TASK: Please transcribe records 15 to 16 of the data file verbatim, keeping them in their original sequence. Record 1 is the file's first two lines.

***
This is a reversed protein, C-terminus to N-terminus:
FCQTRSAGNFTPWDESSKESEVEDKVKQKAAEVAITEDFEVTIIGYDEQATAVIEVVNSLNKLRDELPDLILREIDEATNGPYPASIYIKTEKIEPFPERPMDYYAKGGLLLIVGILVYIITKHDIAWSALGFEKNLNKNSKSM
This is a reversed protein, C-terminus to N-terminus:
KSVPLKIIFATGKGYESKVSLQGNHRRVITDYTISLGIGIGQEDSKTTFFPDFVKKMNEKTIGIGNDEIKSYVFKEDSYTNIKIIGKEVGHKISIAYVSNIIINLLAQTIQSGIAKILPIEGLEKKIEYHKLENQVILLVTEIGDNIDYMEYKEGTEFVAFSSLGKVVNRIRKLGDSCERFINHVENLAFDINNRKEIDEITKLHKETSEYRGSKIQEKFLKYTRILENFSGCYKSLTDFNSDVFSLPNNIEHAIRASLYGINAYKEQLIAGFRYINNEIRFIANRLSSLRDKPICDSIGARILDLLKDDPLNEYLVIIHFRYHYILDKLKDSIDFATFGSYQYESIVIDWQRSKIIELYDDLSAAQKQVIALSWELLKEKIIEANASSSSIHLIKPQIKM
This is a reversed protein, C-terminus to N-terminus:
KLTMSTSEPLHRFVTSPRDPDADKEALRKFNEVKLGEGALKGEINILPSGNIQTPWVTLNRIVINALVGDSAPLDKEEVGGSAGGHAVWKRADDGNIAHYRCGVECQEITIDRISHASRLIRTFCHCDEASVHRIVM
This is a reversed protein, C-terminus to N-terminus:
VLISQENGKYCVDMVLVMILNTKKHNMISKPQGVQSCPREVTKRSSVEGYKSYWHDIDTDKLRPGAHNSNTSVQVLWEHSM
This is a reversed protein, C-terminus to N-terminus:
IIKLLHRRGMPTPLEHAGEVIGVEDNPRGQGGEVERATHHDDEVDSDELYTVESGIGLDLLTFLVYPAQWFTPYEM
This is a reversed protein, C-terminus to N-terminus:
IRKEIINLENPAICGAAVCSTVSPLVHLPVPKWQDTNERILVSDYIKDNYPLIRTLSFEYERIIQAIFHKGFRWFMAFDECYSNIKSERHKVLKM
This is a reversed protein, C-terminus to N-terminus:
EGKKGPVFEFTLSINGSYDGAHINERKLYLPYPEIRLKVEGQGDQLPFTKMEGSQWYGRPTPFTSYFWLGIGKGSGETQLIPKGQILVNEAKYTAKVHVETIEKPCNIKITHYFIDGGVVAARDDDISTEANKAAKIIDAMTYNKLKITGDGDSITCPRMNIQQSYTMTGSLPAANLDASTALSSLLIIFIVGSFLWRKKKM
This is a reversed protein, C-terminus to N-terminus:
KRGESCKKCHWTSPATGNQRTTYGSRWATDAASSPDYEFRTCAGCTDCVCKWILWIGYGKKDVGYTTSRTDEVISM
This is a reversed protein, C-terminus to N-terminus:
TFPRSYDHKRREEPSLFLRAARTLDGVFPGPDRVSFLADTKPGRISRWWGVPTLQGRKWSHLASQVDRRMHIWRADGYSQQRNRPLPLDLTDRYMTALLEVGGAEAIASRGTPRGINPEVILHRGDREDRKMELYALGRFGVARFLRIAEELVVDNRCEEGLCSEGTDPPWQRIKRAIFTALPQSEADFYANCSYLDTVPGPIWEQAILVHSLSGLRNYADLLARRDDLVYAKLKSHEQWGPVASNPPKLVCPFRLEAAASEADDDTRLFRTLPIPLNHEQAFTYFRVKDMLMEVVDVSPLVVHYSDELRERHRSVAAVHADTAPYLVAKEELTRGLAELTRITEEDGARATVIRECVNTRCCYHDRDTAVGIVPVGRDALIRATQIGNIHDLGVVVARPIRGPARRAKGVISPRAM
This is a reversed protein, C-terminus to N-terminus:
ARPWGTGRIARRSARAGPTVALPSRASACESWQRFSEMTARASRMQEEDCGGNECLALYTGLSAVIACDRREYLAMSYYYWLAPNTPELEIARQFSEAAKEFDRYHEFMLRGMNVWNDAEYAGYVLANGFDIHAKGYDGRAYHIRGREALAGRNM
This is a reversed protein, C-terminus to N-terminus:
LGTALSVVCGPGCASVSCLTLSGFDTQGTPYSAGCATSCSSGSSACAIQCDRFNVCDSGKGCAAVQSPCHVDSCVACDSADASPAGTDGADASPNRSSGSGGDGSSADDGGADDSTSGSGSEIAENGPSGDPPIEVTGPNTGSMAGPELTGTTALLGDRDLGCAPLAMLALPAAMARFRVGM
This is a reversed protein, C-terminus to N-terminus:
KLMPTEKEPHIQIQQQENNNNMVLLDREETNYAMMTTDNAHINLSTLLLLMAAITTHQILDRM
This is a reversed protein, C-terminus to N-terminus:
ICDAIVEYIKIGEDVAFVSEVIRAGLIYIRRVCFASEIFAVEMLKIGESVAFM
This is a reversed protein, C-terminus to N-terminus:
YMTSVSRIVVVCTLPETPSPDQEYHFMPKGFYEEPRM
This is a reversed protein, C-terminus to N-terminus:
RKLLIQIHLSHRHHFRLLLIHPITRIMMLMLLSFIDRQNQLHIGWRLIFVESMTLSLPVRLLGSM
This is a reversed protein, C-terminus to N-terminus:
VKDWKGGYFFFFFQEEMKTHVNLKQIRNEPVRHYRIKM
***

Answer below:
This is a reversed protein, C-terminus to N-terminus:
RKLLIQIHLSHRHHFRLLLIHPITRIMMLMLLSFIDRQNQLHIGWRLIFVESMTLSLPVRLLGSM
This is a reversed protein, C-terminus to N-terminus:
VKDWKGGYFFFFFQEEMKTHVNLKQIRNEPVRHYRIKM